Because of its strategic location Wageningen was granted city rights as early as the 13th century. To strengthen the city Duke Charles of Guelders built a castle shortly after 1500. An imposing 17th-century model of the fortified town with its moat, walls, towers and castle makes up the centerpiece of the history room of the museum. After the destruction of the castle by French troops in 1672 the then lord of the castle, Baron Adolph Lubbert Torck, built a new castle on the foundations of the old one. In the basement of the museum can be seen the remains of the gatehouse of Torck’s castle.References:
Built around AD 90 to entertain the legionaries stationed at the fort of Caerleon (Isca), the impressive amphitheatre was the Roman equivalent of today’s multiplex cinema. Wooden benches provided seating for up to 6,000 spectators, who would gather to watch bloodthirsty displays featuring gladiatorial combat and exotic wild animals.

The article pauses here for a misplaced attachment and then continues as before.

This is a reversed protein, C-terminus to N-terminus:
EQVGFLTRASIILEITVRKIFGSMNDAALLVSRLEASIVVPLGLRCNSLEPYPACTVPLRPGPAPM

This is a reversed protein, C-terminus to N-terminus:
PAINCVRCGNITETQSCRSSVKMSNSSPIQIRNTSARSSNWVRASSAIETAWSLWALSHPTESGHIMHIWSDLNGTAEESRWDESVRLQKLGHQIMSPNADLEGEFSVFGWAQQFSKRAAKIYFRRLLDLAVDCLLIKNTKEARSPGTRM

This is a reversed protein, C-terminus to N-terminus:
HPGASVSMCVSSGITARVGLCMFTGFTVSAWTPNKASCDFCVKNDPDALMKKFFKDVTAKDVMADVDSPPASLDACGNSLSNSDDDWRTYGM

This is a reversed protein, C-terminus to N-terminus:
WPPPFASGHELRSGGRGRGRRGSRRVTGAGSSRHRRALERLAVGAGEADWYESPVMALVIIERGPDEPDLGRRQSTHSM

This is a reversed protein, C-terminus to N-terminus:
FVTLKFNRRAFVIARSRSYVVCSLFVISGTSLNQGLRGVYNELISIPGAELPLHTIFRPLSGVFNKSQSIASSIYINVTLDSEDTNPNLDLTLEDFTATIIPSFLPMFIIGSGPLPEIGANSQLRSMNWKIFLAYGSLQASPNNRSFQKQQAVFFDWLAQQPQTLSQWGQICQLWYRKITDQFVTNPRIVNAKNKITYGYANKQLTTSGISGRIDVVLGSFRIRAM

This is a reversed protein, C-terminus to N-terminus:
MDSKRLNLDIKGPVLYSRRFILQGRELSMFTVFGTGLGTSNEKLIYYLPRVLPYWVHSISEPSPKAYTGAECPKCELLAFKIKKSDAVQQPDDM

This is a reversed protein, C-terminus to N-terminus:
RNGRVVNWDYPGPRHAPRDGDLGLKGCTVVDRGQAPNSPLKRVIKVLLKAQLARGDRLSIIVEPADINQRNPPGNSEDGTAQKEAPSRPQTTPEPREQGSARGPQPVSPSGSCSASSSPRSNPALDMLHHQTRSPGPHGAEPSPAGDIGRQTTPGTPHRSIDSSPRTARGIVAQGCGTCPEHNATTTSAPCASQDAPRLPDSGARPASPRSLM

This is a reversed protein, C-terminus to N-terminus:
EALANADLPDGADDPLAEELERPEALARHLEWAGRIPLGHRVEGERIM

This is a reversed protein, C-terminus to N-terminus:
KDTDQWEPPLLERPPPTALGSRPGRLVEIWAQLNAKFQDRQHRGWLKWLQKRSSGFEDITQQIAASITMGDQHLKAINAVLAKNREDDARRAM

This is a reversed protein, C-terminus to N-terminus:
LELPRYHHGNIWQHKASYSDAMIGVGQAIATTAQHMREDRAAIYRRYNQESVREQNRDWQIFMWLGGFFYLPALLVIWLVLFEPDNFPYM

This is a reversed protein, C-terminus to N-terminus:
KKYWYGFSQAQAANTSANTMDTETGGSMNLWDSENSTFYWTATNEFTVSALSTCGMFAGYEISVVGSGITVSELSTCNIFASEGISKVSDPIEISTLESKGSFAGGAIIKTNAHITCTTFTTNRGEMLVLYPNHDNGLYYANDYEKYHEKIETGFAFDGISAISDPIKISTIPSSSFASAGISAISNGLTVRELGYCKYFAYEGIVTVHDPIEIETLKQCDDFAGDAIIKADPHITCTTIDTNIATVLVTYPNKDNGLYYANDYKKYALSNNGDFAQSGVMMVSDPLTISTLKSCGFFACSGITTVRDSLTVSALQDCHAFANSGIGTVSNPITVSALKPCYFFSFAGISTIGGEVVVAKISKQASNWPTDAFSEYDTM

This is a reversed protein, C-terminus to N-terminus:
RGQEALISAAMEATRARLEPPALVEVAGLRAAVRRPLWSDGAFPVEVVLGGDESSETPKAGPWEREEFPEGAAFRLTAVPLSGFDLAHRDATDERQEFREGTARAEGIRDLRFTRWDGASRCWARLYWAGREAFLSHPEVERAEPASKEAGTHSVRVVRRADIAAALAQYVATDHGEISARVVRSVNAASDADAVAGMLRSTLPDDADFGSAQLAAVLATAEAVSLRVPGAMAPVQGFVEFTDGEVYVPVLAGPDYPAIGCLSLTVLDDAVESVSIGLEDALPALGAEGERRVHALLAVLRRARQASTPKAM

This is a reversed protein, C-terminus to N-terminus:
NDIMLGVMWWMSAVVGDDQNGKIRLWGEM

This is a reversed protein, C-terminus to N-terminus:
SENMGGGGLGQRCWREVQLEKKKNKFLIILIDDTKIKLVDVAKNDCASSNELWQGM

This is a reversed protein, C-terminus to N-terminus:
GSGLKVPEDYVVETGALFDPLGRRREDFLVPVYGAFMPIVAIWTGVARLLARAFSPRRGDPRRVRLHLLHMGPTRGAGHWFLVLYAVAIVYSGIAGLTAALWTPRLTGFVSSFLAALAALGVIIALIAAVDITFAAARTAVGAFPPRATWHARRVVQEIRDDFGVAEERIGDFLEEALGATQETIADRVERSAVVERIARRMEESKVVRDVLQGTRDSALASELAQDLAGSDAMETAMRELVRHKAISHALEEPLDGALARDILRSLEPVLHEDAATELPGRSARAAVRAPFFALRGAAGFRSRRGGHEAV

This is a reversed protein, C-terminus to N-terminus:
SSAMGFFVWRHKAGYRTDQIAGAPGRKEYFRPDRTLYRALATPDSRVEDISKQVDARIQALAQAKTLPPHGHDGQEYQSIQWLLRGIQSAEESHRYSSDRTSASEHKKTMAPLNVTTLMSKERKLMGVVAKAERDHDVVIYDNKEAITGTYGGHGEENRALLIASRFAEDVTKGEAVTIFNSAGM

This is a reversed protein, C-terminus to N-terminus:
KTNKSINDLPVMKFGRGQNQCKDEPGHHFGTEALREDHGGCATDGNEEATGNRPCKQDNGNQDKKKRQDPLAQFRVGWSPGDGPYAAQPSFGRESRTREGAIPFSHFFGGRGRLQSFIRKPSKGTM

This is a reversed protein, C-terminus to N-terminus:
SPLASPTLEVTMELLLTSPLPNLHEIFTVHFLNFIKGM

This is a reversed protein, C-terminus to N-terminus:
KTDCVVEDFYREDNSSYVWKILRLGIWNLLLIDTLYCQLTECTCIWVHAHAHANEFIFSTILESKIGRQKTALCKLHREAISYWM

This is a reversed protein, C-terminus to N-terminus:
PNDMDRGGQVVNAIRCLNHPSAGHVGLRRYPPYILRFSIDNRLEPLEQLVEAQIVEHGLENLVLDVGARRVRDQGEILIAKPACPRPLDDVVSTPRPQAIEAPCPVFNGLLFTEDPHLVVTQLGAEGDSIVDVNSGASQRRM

Long after the Romans left, the amphitheatre took on a new life in Arthurian legend. Geoffrey of Monmouth, the somewhat imaginative 12th-century scholar, wrote in his History of the Kings of Britain that Arthur was crowned in Caerleon and that the ruined amphitheatre was actually the remains of King Arthur’s Round Table.
Today it is the most complete Roman amphitheatre in Britain.